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Current Developments in the Commercial Divisions of the
New York State Courts by Schlam Stone & Dolan LLP
Posted: December 4, 2018

Plaintiff Liable to Defendant on Defendant’s Counterclaim Based on Facts Pleaded in the Complaint

On November 26, 2018, Justice Sherwood of the New York County Commercial Division issued a decision in Tongyang, Inc. v. Tong Yang Am., Inc., 2018 NY Slip Op. 32959(U), holding that a plaintiff was liable on the defendant’s counterclaim based on facts pleaded in the Complaint, explaining:

TYA’s counterclaim for breach of contract arises out of plaintiffs failure to meet its obligations under the Guaranty. To sustain a cause of action for breach of contract, the proponent of the claim must prove the existence of a contract, plaintiffs performance, defendant’s breach, and damages. Absent evidence showing the existence of an enforceable agreement, a breach of contract claim shall be dismissed.

The statement in the complaint that plaintiff had “outstanding obligations” to TYA constitutes a judicial admission. It is well settled that facts appearing in the movant’s papers which the opposing party does not controvert, may be deemed admitted. In its response to the cross motion, plaintiff does not deny executing the Guaranty, nor does it dispute TY A’s contention that the TYI Debt has not been repaid.

To be sure, plaintiff argues granting summary judgment on TY A’s counterclaim and setoff defense would justify a fraudulent transfer. However, this argument relates to whether the doctrine of comity bars the counterclaim and setoff defense. As noted above, plaintiff offered no substantive defense to the assertion that it breached the Guaranty by failing to repay the TYI Debt. Plaintiff’s vague claim that it needs discovery on the circumstances surrounding TY A’s receipt of notice of the Rehabilitation Proceeding also fails to raise a triable issue.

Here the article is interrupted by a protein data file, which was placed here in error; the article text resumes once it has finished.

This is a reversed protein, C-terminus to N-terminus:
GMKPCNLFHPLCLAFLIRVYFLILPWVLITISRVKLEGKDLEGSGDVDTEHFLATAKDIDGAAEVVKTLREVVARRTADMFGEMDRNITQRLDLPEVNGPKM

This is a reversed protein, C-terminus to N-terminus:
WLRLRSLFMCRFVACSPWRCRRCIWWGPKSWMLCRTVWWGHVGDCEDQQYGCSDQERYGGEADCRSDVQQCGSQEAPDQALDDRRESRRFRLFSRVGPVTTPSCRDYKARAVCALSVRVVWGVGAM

(Internal quotations and citations omitted).

People sometimes forget that the facts they allege in a complaint will be taken as true, even if the plaintiff later finds those facts being used against them. Contact Schlam Stone & Dolan partner John Lundin at jlundin@schlamstone.com if you or a client have questions regarding whether and to what extent facts alleged in a pleading are binding on the pleader.

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